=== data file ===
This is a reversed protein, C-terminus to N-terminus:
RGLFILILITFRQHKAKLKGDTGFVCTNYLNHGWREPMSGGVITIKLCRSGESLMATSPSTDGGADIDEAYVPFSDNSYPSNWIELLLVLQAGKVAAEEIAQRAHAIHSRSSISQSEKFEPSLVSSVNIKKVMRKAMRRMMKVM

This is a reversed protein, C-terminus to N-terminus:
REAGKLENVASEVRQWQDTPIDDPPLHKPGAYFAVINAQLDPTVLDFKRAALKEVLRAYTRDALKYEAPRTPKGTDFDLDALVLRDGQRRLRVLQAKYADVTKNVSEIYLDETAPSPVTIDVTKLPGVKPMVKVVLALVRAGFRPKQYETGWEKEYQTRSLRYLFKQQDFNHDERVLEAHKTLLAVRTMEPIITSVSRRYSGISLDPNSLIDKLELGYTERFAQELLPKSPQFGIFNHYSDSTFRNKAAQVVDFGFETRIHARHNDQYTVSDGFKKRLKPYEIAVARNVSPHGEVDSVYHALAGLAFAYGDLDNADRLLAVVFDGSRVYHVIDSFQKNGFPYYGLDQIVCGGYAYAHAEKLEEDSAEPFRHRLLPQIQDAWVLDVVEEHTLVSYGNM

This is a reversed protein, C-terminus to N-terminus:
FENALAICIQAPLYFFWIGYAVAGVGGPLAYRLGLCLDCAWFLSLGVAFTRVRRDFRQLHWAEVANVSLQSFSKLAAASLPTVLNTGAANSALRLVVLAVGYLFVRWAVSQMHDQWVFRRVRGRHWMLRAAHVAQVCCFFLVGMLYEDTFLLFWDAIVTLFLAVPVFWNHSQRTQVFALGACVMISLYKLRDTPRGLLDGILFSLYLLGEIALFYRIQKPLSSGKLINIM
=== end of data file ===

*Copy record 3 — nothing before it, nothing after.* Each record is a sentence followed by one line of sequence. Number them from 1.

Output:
This is a reversed protein, C-terminus to N-terminus:
FENALAICIQAPLYFFWIGYAVAGVGGPLAYRLGLCLDCAWFLSLGVAFTRVRRDFRQLHWAEVANVSLQSFSKLAAASLPTVLNTGAANSALRLVVLAVGYLFVRWAVSQMHDQWVFRRVRGRHWMLRAAHVAQVCCFFLVGMLYEDTFLLFWDAIVTLFLAVPVFWNHSQRTQVFALGACVMISLYKLRDTPRGLLDGILFSLYLLGEIALFYRIQKPLSSGKLINIM